3. Smoke-free generation
Policy: A ban on the sale of smoked tobacco to people born after 1 January 2009. This would start to have an effect from 1 January 2027, as those born in 2009 or later start to turn 18 (the current age for legal sale).
Smoke-free Generation (SFG) is a policy applied exclusively to future adults and designed to restrict future adult choices. It is a novel experiment in extending the age of majority concept indefinitely into adult life – I can think of no precedents for treating mature adults differently on the basis of age. It creates incentives to foster age-stratified illicit trade. It does nothing to address the main public health problem – the stock of existing adult smokers. The flow from adolescent to adult smoking has already fallen to a trickle as fewer and fewer young people smoke (see chart). That problem has already been solved by other means – partly the displacement of youth smoking by youth vaping.
Age restrictions have always been circumvented by young people determined to smoke, and this would continue – bans on sales to people under 18 or 21 do not mean that people under 18 or 21 do not smoke, even if there is an effect at the margin. I don’t have the strongest utilitarian objections to this policy as it will largely be irrelevant – a response to a non-problem. To the extent that it is relevant, it will be placing controls on future adults to restrict choices that other, slightly older adults can make – that makes no sense to me on adult autonomy grounds.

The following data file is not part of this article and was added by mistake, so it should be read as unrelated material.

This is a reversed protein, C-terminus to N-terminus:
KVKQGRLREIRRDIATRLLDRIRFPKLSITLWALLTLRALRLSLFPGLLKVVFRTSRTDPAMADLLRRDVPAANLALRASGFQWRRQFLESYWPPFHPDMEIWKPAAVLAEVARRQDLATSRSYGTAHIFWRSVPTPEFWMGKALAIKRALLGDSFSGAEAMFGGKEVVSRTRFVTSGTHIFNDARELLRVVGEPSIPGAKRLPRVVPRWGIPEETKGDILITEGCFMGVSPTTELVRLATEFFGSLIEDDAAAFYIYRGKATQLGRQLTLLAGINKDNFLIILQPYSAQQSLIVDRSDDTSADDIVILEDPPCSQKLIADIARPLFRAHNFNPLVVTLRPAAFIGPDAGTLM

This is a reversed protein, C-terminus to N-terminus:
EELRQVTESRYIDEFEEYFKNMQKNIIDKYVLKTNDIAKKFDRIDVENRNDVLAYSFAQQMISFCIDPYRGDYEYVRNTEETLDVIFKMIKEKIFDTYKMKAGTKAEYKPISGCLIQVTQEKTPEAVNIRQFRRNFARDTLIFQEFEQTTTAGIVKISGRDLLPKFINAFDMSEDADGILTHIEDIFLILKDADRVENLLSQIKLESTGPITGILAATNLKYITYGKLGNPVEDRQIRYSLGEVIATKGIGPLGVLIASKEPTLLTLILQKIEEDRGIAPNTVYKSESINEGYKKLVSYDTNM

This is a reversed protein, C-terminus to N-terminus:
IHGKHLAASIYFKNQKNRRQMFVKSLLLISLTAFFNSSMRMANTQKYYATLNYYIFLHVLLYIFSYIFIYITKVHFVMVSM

In the case of New Zealand, the law would already remove that choice anyway with the denicotinisation measure before the SFG measure bites. So, SFG would only be banning adults from using non-nicotine products that few will ever want. Again, the policy interacts chaotically with the denicotinisation measure.
A better policy. In my opinion, a 21-year age limit for the sale of combustible tobacco, “C-21,” would be far preferable. I think New Zealand health campaigners would be better off reading the room and pressing for that as an alternative (as I will be doing in the UK) for which there is good evidence and no unsettling novel issues of principle. See Mike Pesko’s commentary, Combustible tobacco age-of-sale laws: an opportunity? – also see ASH(UK) brief on Tobacco 21. The only thing that SFG offers over and above C-21 is an age-related intervention exclusively directed at adults.
Was there universal support?
Not everyone agrees with these measures. Obviously, I don’t – see my submission to New Zealand consultation here. But I’m not the only one. The debate about the reversal of New Zealand’s ‘endgame’ policies has proceeded almost as if there is universal support for these measures in the public health community and society more generally. As if they are the obvious next step in tobacco control, in which the expectation is always to graduate to more extreme measures, ultimately heading to full prohibition.